Actually, a hobbyhorse of mine, this issue of proving identity, as I am a person without either a driver’s licence or a passport. I’ve used an 18 plus card despite not being a drinker because it’s the only readily accessible ID card with both a signature and a photo – but not all agencies accept it. My understanding of the Privacy Act is that information cannot be used other than for the purpose for which it is collected. So agencies asking for driver’s licences, passports, even gun licences as proof of identity is a kind of stopgap measure, arguably illegal, which makes life difficult for people who don’t have them. Or those who don’t own a home or pay power bills etc. With ‘identity theft’ having become such a issue, about time we had a government issued ID card, probably most simply linked to the IRD number. Most agencies will not accept only a birth certificate. They want three different identity proofs, one of them with a photo. And a birth certificate has written on it: ‘This document is not proof of identity of the person holding it.’ All a bit Kafka-esque.
          I knew of a case where a child changed from the father’s custody in Australia to the mother’s custody in NZ but neither birth certificate nor plane tickets were given to the mother. So although she had the child with her, she had enormous difficulty proving who he was.

        • Elizabeth

          Similarly, I have no passport and no driver’s licence. I use my birth certificate most usually with success (works in a small town like Dunedin where I’m known). Otherwise, use a solicitor to phone vouch your identity or use a local JP.

    • alanbec

      I’m sorry, ‘John Al Lakey’? I knew his brother, Al Acrity, aka ‘Big Al’, a Sicilian gentleman.

  6. Elizabeth

    This from the person who this morning provided the link to Boris Johnson’s article at the post (top of thread):

    “This might be of interest to you. It is a clear view from Boris Johnson. But for me the underlying issue is one of sovereignty – the theft of our democratic political power – the impotence, ignorance and greed of the governing elite and the cynical use of all this by the ‘big boys’. You can see that reflected right here in Dunners – witness the Compass affair – the stupidity of the SDHB and the witless people like Thomson who couldn’t tell a fiat from a ferrari and the sheer hubris of Cull who [cast aspersions] about the management of essential services while pissing about with unnecessary cycle lanes.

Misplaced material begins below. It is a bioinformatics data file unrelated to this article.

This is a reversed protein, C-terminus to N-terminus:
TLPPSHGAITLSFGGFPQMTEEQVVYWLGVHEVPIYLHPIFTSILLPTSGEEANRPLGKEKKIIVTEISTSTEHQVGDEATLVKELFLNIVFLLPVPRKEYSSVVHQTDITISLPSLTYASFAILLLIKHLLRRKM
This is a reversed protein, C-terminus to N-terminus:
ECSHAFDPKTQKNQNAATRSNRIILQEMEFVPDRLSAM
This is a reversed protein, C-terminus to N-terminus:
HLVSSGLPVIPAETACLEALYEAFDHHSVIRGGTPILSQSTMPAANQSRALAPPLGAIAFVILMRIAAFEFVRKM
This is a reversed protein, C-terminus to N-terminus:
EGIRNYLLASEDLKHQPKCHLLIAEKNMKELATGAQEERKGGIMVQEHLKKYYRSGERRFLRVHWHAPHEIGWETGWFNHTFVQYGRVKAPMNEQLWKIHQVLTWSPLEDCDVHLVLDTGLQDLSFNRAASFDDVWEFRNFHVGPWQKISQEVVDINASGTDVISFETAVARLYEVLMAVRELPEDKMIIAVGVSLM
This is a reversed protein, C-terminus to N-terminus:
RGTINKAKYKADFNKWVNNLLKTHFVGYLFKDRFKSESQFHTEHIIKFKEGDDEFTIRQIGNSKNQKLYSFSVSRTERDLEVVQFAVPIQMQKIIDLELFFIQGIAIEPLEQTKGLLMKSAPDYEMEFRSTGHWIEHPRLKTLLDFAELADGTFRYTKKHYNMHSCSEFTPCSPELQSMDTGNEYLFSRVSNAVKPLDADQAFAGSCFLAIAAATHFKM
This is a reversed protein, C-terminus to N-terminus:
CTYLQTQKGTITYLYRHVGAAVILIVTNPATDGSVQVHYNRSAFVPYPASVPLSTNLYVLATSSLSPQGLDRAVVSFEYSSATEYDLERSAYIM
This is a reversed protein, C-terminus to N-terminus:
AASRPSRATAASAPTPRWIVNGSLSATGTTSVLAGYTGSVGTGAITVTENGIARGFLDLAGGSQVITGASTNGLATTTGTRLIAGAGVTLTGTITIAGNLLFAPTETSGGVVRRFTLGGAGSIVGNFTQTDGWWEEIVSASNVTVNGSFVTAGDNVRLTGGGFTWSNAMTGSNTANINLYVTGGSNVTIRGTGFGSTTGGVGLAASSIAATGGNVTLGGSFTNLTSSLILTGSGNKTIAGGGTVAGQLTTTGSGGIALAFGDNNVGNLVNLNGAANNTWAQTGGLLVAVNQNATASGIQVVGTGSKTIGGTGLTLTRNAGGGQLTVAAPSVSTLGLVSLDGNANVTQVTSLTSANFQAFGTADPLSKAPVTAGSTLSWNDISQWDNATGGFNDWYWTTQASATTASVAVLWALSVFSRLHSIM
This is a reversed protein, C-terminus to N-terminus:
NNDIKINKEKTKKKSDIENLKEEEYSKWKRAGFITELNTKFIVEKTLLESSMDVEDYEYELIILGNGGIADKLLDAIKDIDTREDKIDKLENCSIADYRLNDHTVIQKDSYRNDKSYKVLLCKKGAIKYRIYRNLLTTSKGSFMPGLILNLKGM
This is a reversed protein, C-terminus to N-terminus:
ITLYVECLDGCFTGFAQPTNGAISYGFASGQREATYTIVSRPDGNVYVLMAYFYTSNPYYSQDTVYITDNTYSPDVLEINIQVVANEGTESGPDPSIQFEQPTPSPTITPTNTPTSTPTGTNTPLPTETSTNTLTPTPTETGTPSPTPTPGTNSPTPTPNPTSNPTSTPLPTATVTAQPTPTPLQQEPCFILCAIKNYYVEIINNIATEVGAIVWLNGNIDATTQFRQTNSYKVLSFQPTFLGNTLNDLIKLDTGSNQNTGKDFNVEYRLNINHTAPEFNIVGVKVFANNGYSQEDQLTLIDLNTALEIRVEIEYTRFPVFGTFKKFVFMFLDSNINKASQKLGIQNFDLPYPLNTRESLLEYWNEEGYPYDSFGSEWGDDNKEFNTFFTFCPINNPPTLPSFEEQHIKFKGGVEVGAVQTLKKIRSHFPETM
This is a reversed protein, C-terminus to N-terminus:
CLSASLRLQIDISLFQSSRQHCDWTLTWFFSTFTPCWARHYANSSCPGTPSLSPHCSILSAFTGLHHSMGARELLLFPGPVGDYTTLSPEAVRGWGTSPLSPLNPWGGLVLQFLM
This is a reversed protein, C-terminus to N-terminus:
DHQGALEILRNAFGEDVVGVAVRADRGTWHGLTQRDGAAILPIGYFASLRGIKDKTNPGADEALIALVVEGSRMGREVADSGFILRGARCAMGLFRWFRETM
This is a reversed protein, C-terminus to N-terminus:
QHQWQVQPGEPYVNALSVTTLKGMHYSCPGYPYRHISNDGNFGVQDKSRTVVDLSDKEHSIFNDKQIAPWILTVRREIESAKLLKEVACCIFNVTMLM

7. Elizabeth

    Garrick Tremain – 17 May 2016

  8. alanbec


    Gg is for Gregory

    (Dr House, get it?).

  9. ab

    You know, H, this is the sort of social problem once managed by Corso. Sir Robert Muldoon stopped their funding for being too socially just. The muscular, but very old time solution, is to house the homeless in Camps, large reserves, in prefabs and under heavy duty canvas marquees. Not ‘The Maquis’, who are French resistance. The first world veneer is peeling.

    • @ab
      May 17, 2016 at 5:14 pm
      You say, “The first world veneer is peeling”

      How true. When you see so many New Zealand people now living in garages (or worse) and then observe the housing shortage, while the word on the streets says who’s doing the buying as opposed to the official version – then THEN you begin to notice that shabby veneer that you mention. One asks about the ‘drivers’ of house prices. Maybe this helps.

      from Global Property Guide
      Jan 02, 2016 The New Zealand puzzle: low population, high property prices (and high rents)

      Significantly it says:
      One reason for strong house price rises from 2012 to 2014 was the rapid expansion of New Zealand’s economy, which grew by an annual average of 2.9%.
      A second reason was low interest rates.
      A third reason was high immigration.

      Non-residents are generally allowed to buy houses in New Zealand.

      Renting in NZ becoming more common.
      The majority (64 percent) of households is owner-occupied in 2015, meaning the people living in the household own the dwelling with or without a mortgage. A further 32 percent of households rent their dwelling, while 4 percent have their dwelling provided free. The proportion of households who rent their dwelling has increased from 23 percent in 1991. In contrast, the proportion of households who own their dwelling (with or without a mortgage) has decreased from 74 percent in 1991.
      So the picture I get is that fewer and fewer Nzers are owning their own houses, more are renting house prices are rocketing and so is immigration.

      No data on garage, tent or under hedge accommodation – maybe an update will be done next year? Is that where the Kiwis are living?
      Shabby veneer – I think so.

  10. Hype O'Thermia

    Today’s ODT editorial – about St John ambulance funding – ends with this which is relevant every damn second day in Key & Co’s “NZ through the Looking Glass” –
    “There does seem plenty of money for Government priorities, just not enough to support valuable and life-saving services flying below the radar of government attention.”

    The flag referendum cost is seldom now a literal $ number: it has whether stated not become a potent symbol of priority breakdown, in the public mind. Speakers and writers can reliably expect now that when they contrast necessities ignored with ” Government priorities” few NZers will fail to join the dots.

  11. Elizabeth

    Wed, 18 May 2016
    ODT: St John ‘corporate model’ criticised
    St John has enough money to fund another staff member in Dunedin, a former St John paramedic says. Paramedical Consultancy director Graham Roper, of Dunedin, contacted the Otago Daily Times yesterday with concerns about a single-crewed ambulance serving the community. […] Mr Roper believed St John had money to employ extra staff and a “corporate model” being followed by hierarchy was detrimental to the community and St John staff.

    • Hype O'Thermia